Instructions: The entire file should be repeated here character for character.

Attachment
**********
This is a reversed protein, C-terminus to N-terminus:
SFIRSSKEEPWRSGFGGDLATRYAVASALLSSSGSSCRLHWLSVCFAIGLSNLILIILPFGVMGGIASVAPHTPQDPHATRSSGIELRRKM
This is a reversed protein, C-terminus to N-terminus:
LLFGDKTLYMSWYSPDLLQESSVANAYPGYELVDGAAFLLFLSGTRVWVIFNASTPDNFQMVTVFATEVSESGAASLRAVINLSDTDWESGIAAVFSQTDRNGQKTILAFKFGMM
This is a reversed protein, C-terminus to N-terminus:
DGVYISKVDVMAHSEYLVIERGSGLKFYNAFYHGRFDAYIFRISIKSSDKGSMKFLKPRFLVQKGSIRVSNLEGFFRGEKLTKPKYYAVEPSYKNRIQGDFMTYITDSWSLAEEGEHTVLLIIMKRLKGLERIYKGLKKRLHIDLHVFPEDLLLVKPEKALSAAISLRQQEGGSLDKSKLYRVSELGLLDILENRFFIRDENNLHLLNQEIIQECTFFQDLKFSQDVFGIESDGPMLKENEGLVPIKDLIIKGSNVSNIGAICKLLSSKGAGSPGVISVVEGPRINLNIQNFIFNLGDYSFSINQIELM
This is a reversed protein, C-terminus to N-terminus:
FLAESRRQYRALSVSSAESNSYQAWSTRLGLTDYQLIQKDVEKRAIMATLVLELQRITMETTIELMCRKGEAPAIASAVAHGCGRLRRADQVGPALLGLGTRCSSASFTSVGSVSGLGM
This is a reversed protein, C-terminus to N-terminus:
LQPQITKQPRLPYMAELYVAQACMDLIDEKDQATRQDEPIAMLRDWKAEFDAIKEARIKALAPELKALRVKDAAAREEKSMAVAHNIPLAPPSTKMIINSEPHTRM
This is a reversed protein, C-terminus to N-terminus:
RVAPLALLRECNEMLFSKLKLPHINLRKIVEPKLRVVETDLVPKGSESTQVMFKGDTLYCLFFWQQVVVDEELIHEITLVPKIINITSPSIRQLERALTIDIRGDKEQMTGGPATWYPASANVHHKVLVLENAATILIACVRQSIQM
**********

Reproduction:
This is a reversed protein, C-terminus to N-terminus:
SFIRSSKEEPWRSGFGGDLATRYAVASALLSSSGSSCRLHWLSVCFAIGLSNLILIILPFGVMGGIASVAPHTPQDPHATRSSGIELRRKM
This is a reversed protein, C-terminus to N-terminus:
LLFGDKTLYMSWYSPDLLQESSVANAYPGYELVDGAAFLLFLSGTRVWVIFNASTPDNFQMVTVFATEVSESGAASLRAVINLSDTDWESGIAAVFSQTDRNGQKTILAFKFGMM
This is a reversed protein, C-terminus to N-terminus:
DGVYISKVDVMAHSEYLVIERGSGLKFYNAFYHGRFDAYIFRISIKSSDKGSMKFLKPRFLVQKGSIRVSNLEGFFRGEKLTKPKYYAVEPSYKNRIQGDFMTYITDSWSLAEEGEHTVLLIIMKRLKGLERIYKGLKKRLHIDLHVFPEDLLLVKPEKALSAAISLRQQEGGSLDKSKLYRVSELGLLDILENRFFIRDENNLHLLNQEIIQECTFFQDLKFSQDVFGIESDGPMLKENEGLVPIKDLIIKGSNVSNIGAICKLLSSKGAGSPGVISVVEGPRINLNIQNFIFNLGDYSFSINQIELM
This is a reversed protein, C-terminus to N-terminus:
FLAESRRQYRALSVSSAESNSYQAWSTRLGLTDYQLIQKDVEKRAIMATLVLELQRITMETTIELMCRKGEAPAIASAVAHGCGRLRRADQVGPALLGLGTRCSSASFTSVGSVSGLGM
This is a reversed protein, C-terminus to N-terminus:
LQPQITKQPRLPYMAELYVAQACMDLIDEKDQATRQDEPIAMLRDWKAEFDAIKEARIKALAPELKALRVKDAAAREEKSMAVAHNIPLAPPSTKMIINSEPHTRM
This is a reversed protein, C-terminus to N-terminus:
RVAPLALLRECNEMLFSKLKLPHINLRKIVEPKLRVVETDLVPKGSESTQVMFKGDTLYCLFFWQQVVVDEELIHEITLVPKIINITSPSIRQLERALTIDIRGDKEQMTGGPATWYPASANVHHKVLVLENAATILIACVRQSIQM